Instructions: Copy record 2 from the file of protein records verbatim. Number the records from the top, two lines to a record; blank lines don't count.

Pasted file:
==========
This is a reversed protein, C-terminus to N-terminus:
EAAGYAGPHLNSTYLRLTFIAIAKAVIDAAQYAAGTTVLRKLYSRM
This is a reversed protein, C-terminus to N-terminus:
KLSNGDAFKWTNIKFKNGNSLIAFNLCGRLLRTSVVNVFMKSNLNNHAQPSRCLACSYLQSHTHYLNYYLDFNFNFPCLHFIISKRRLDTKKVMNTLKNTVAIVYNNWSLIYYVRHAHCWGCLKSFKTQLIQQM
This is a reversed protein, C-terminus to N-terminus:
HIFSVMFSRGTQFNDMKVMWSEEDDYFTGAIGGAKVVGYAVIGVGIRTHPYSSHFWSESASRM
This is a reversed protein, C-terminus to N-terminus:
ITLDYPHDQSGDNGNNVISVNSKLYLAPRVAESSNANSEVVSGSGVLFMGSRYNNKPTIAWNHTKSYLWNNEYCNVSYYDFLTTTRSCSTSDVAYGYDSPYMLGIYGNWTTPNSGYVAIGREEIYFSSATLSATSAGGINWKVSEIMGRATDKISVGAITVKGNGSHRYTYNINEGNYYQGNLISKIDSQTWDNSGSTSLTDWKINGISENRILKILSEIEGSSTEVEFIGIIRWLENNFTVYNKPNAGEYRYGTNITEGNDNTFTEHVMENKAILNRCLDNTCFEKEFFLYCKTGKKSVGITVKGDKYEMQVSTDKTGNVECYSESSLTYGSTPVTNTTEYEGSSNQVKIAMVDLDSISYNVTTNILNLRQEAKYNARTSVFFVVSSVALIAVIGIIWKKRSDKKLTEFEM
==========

This is a reversed protein, C-terminus to N-terminus:
KLSNGDAFKWTNIKFKNGNSLIAFNLCGRLLRTSVVNVFMKSNLNNHAQPSRCLACSYLQSHTHYLNYYLDFNFNFPCLHFIISKRRLDTKKVMNTLKNTVAIVYNNWSLIYYVRHAHCWGCLKSFKTQLIQQM